NASA and Roscosmos agree on spaceflight seat-sharing
The US and Russia have reached a deal to fly each other’s spacefarers to the International Space Station (ISS). The breakthrough comes after months of tensions and uncertainty over joint space activities in the wake of the ongoing conflict in Ukraine.
Both Russia’s space agency Roscosmos and its American counterpart, NASA, confirmed on Friday that they have agreed on the so-called “integrated flights.” The ultimate goal of the agreement is ensuring that at least one US astronaut and one Russian cosmonaut are present at the ISS to maintain respective segments of the station, Roscosmos explained.
“The agreement meets the interests of Russia and the United States and will promote the development of cooperation within the International Space Station program framework,” the agency said in a statement.
A NASA spokesman, Josh Finch, emphasized that “flying integrated crews ensures there are appropriately trained crew members on board the station for essential maintenance and spacewalks.” The deal is a “no-exchange-of-funds arrangement,” Finch stated, and includes all the necessary training as well as “transportation to and from the International Space Station and comprehensive mission support.”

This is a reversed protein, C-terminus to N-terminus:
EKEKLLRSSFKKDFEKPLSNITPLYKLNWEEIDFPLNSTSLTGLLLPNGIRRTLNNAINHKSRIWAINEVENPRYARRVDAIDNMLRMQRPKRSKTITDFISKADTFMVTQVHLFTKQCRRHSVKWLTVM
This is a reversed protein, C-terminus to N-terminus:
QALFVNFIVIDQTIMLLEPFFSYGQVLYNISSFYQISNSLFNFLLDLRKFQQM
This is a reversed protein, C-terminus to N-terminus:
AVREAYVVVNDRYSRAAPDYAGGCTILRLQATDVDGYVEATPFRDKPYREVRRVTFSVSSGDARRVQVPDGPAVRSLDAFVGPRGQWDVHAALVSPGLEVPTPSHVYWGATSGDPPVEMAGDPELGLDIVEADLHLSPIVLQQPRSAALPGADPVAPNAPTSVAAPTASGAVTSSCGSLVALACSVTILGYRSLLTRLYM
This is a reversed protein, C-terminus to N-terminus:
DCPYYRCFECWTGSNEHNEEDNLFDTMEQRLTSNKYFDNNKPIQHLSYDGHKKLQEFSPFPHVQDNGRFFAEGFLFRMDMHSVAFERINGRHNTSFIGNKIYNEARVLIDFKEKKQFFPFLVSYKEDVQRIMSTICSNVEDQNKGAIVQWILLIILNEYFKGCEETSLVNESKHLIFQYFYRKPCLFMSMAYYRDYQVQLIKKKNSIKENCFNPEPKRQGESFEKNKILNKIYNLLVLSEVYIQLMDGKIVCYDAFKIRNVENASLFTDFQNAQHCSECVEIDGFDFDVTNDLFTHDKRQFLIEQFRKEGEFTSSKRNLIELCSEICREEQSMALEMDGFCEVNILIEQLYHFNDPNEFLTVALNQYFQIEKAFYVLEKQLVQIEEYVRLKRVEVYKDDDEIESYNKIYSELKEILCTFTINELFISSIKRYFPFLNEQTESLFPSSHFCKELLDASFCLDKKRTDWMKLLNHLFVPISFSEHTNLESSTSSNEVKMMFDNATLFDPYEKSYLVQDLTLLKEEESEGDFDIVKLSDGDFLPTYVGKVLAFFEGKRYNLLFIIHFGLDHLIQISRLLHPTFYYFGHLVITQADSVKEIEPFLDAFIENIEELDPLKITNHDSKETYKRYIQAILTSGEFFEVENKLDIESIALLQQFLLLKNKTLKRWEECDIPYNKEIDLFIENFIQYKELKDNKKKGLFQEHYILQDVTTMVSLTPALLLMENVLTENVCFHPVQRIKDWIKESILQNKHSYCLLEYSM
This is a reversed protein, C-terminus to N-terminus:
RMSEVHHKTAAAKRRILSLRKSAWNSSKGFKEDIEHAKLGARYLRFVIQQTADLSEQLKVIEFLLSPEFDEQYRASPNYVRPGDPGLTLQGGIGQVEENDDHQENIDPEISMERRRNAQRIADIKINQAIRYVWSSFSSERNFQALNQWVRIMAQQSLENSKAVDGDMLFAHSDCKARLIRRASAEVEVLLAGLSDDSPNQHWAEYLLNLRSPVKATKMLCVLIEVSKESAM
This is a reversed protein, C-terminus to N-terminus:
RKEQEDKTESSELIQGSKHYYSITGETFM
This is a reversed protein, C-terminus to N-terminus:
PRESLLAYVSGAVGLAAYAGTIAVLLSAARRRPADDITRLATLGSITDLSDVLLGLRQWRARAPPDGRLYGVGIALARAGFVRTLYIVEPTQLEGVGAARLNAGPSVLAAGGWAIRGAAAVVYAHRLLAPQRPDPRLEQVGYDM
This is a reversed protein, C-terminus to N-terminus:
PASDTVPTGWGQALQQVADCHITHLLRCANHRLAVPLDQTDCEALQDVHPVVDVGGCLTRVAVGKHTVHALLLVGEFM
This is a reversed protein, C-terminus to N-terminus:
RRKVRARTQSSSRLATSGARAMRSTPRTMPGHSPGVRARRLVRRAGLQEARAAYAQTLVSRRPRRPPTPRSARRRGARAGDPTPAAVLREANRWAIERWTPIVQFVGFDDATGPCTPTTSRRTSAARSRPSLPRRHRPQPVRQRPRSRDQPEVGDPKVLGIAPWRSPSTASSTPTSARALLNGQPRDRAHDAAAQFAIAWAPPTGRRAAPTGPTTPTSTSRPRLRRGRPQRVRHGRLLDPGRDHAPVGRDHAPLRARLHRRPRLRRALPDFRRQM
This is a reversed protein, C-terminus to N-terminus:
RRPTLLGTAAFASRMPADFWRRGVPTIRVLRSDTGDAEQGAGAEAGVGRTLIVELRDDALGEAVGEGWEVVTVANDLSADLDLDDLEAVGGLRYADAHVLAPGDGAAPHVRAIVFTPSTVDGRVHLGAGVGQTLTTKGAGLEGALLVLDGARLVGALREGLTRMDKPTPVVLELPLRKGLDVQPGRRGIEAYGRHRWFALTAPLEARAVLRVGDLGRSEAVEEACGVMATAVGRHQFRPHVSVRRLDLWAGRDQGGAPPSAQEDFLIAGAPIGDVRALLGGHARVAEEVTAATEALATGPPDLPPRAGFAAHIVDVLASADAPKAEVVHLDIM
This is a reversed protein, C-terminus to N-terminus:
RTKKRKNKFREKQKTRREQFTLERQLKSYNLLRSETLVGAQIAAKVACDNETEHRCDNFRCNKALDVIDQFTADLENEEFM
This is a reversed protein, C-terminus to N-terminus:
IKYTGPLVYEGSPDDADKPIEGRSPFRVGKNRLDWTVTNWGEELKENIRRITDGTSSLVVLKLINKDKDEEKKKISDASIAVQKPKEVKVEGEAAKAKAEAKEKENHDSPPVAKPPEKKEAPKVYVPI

“It also protects against contingencies such as a problem with any crew spacecraft, serious crew medical issues, or an emergency aboard the station that requires a crew and the vehicle they are assigned to return to Earth sooner than planned,” he added.
The first mission under the arrangement, involving NASA astronaut Frank Rubio and Russian cosmonauts Sergey Prokopyev and Dmitry Petelin, is set to take place in late September. The crew will use the Russian Soyuz spacecraft to reach the ISS.
Another mission, scheduled for the autumn as well, will fly a US Crew Dragon spacecraft. The mission will likely involve the only woman in Russia’s active cosmonaut roster, Anna Kikina, Roscosmos revealed.
The apparent breakthrough in NASA-Roscosmos ties comes after months of tensions sparked by the ever-worsening relationship between the two countries, further aggravated by the ongoing conflict between Russia and Ukraine. The announcement of the deal also coincided with the dismissal of Russia’s long-time space chief, Dmitry Rogozin, who got replaced with Yury Borisov in a government reshuffle on Friday.